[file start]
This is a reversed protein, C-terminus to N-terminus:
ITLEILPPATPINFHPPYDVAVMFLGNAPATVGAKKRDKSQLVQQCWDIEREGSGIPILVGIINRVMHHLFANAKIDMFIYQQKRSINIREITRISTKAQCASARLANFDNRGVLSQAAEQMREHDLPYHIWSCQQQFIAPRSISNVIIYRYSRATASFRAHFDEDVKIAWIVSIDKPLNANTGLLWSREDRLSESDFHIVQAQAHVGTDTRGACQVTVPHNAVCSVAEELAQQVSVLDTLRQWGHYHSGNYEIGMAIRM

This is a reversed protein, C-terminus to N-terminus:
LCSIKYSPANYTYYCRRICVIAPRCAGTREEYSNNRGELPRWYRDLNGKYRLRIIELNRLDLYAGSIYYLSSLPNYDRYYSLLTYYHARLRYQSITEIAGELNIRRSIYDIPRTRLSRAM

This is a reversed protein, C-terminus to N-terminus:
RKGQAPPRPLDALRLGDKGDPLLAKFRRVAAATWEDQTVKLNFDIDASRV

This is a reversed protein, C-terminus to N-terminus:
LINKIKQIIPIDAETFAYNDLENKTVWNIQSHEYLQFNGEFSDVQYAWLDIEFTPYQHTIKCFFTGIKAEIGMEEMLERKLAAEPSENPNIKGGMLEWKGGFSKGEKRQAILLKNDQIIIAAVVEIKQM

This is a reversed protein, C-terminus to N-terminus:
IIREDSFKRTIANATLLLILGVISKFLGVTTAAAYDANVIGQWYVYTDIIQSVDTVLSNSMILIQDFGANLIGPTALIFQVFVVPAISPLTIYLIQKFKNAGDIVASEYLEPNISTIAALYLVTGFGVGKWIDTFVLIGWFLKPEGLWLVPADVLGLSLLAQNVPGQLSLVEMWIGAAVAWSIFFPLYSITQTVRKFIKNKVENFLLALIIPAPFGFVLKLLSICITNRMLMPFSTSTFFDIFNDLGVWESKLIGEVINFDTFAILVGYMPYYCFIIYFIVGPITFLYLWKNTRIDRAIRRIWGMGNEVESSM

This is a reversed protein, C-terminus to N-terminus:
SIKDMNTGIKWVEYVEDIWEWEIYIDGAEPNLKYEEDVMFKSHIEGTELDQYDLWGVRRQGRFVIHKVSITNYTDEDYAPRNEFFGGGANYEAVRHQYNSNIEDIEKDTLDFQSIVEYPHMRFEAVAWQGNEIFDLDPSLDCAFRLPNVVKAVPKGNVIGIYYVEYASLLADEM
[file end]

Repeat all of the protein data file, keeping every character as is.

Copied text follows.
This is a reversed protein, C-terminus to N-terminus:
ITLEILPPATPINFHPPYDVAVMFLGNAPATVGAKKRDKSQLVQQCWDIEREGSGIPILVGIINRVMHHLFANAKIDMFIYQQKRSINIREITRISTKAQCASARLANFDNRGVLSQAAEQMREHDLPYHIWSCQQQFIAPRSISNVIIYRYSRATASFRAHFDEDVKIAWIVSIDKPLNANTGLLWSREDRLSESDFHIVQAQAHVGTDTRGACQVTVPHNAVCSVAEELAQQVSVLDTLRQWGHYHSGNYEIGMAIRM

This is a reversed protein, C-terminus to N-terminus:
LCSIKYSPANYTYYCRRICVIAPRCAGTREEYSNNRGELPRWYRDLNGKYRLRIIELNRLDLYAGSIYYLSSLPNYDRYYSLLTYYHARLRYQSITEIAGELNIRRSIYDIPRTRLSRAM

This is a reversed protein, C-terminus to N-terminus:
RKGQAPPRPLDALRLGDKGDPLLAKFRRVAAATWEDQTVKLNFDIDASRV

This is a reversed protein, C-terminus to N-terminus:
LINKIKQIIPIDAETFAYNDLENKTVWNIQSHEYLQFNGEFSDVQYAWLDIEFTPYQHTIKCFFTGIKAEIGMEEMLERKLAAEPSENPNIKGGMLEWKGGFSKGEKRQAILLKNDQIIIAAVVEIKQM

This is a reversed protein, C-terminus to N-terminus:
IIREDSFKRTIANATLLLILGVISKFLGVTTAAAYDANVIGQWYVYTDIIQSVDTVLSNSMILIQDFGANLIGPTALIFQVFVVPAISPLTIYLIQKFKNAGDIVASEYLEPNISTIAALYLVTGFGVGKWIDTFVLIGWFLKPEGLWLVPADVLGLSLLAQNVPGQLSLVEMWIGAAVAWSIFFPLYSITQTVRKFIKNKVENFLLALIIPAPFGFVLKLLSICITNRMLMPFSTSTFFDIFNDLGVWESKLIGEVINFDTFAILVGYMPYYCFIIYFIVGPITFLYLWKNTRIDRAIRRIWGMGNEVESSM

This is a reversed protein, C-terminus to N-terminus:
SIKDMNTGIKWVEYVEDIWEWEIYIDGAEPNLKYEEDVMFKSHIEGTELDQYDLWGVRRQGRFVIHKVSITNYTDEDYAPRNEFFGGGANYEAVRHQYNSNIEDIEKDTLDFQSIVEYPHMRFEAVAWQGNEIFDLDPSLDCAFRLPNVVKAVPKGNVIGIYYVEYASLLADEM